Arria hosted a new and well-attended webinar last Thursday, November 14, to discuss how two pivotal technologies—Natural Language Generation and Robotic Process Automation—can work together to expedite the flow of information within businesses. Because of the groundswell of interest, we have added the subject to our regular rotation of webinar topics. To register for the next NLG+RPA webinar or any other session, visit our webinar registration page. In the meantime, here are some key takeaways.
Separately, RPA and NLG are each incredibly valuable
Let’s at first agree on what we mean by NLG and RPA. Broadly speaking, NLG is an advanced form of AI that explains structured data in natural language that sounds as if it was written, or is being spoken, by a human expert. In contrast to the time-consuming, one-at-a-time production rate of a human analyst, NLG can produce thousands of narratives instantly. In the view of independent experts, such as Gartner, Arria is the world leader in the technology. Arria’s NLG platform is the choice for businesses that prefer to control their NLG in-house, making use of Arria’s built-in Language Analytics and advanced mathematical functions in order to ensure that the final output is on par with the work of their most talented analysts.
For the definition of RPA, we’ll defer to Arria’s RPA partner, UiPath: RPA is the technology that allows anyone to configure computer software, or a “robot” to emulate the actions of a human interacting with digital systems in order to execute a business process. RPA robots capture data and manipulate applications just like humans do. They interpret, trigger responses, and communicate with other systems in order to perform a wide variety of repetitive tasks. So … they perform human actions, but without sleeping or making mistakes, and they cost a lot less than an employee. Meanwhile, human employees are freed from mundane tasks to engage in higher level strategic thinking.
Use Case: Together, RPA and NLG punch more than their combined weight
Consider the case of a regional northeastern bank that has become a national institution through mergers and acquisitions with four other regional lending firms: one in the southeast, one in the southwest, one in the Midwest, and one in the northwest. Each of the new components of the larger organization has a different accounting system. Now the CFO of the combined entity must contend with five accounting systems that don’t talk to each other!
Should the CFO buy an expensive new accounting module for the combined entity, and spend a year or more replacing legacy systems and training personnel to use the new one? That’s an option.
Or the CFO could turn to RPA. Rather than ripping out legacy systems in an expensive, time-consuming exercise and replacing them with one new system, the CFO opts to use RPA robots to act as tireless humans, operating seamlessly among those five accounting systems.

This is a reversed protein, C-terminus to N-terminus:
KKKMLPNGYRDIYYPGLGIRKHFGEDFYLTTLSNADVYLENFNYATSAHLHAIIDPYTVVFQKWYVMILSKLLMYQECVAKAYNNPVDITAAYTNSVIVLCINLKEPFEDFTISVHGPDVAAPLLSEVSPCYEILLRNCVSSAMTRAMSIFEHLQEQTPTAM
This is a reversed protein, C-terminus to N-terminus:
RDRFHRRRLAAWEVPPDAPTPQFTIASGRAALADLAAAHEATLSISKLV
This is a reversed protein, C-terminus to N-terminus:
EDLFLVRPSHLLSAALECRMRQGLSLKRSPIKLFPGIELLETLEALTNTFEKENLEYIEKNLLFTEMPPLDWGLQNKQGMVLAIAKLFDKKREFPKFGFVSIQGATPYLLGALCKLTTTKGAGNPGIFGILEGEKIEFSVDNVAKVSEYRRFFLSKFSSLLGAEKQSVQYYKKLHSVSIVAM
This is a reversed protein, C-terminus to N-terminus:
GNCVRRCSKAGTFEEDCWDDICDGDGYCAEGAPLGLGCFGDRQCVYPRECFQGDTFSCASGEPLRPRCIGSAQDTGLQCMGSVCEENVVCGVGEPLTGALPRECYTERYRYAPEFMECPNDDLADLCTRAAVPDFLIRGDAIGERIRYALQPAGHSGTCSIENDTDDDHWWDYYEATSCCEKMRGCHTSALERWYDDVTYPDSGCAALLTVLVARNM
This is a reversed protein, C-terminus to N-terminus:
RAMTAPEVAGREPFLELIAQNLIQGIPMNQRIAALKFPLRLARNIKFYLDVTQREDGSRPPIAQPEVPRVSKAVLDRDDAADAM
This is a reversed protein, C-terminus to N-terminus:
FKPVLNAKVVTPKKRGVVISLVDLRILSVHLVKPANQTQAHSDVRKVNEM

One result of the decision to use RPA is the rapid creation of pools of data that can be mined for insights…
…but, alas, mined by humans.
If the analysis is left to humans, it doesn’t really matter how quickly the data is assembled. The unlimited efficiencies of automation run up against the finite analytical capability of humans. This is a problem that is economically impossible for the CFO to solve with headcount alone . . .
. . . But the problem of finite human analytical capacity is solvable with NLG.
Rather than task humans with manual analysis throughout a rolling reporting period (say a month or a quarter), let NLG write the analyses all at once, on day one.
Now, remember, because Arria is a software platform for in-house use, the NLG system has been trained by the best of the bank’s subject matter experts to ensure that the output reflects the language, concerns, and sensibility of the firm. The analysts and writers haven’t been replaced, but elevated. Now they’re helping to run the whole system. Their productivity has been multiplied. Not only are they happy about that, they are also happy to have more time for higher level tasks.
Because the top analysts taught the system how to write, the reports that the system produces are on par with their best work in almost every way. There is one important exception: humans don’t produce thousands of analyses instantly. NLG does.
Well, great! We’ve generated thousands of insights at once. Now what? How do we deliver these insights to presentation layers, such as BI systems, digital virtual assistants, or any of several text output options in order to ensure that decision-makers receive them?
Back to RPA: Within a few seconds—virtually instantly—RPA distributes the narrative output to the appropriate presentation layers and decision makers.
In Summary: NLG and RPA are sequentially complementary technologies
Let’s pause for a moment to consider some of the advantages of this system of sequential, complementary technologies:
- With RPA, all data is available to NLG at once. There is no manual compilation, or human analysis across systems.
- With NLG, all reports are written instantly.
- With RPA, the distribution of those reports or analyses is also instant.
We’ve just completed—in a matter of minutes, on the first day of the month or quarter—a process that once took the whole reporting period, if it was ever completed at all.
RPA automates human actions, ensuring the standardization and aggregation of data across systems and data sets. NLG captures human expertise and applies it to analyzing those aggregations. By combining the two we achieve exponential efficiencies through Intelligent Automation. NLG and RPA together punch more than their combined weight.
Join us to discuss this 2+2=10 alchemy in more detail by registering for one of our upcoming NLG+RPA webinars.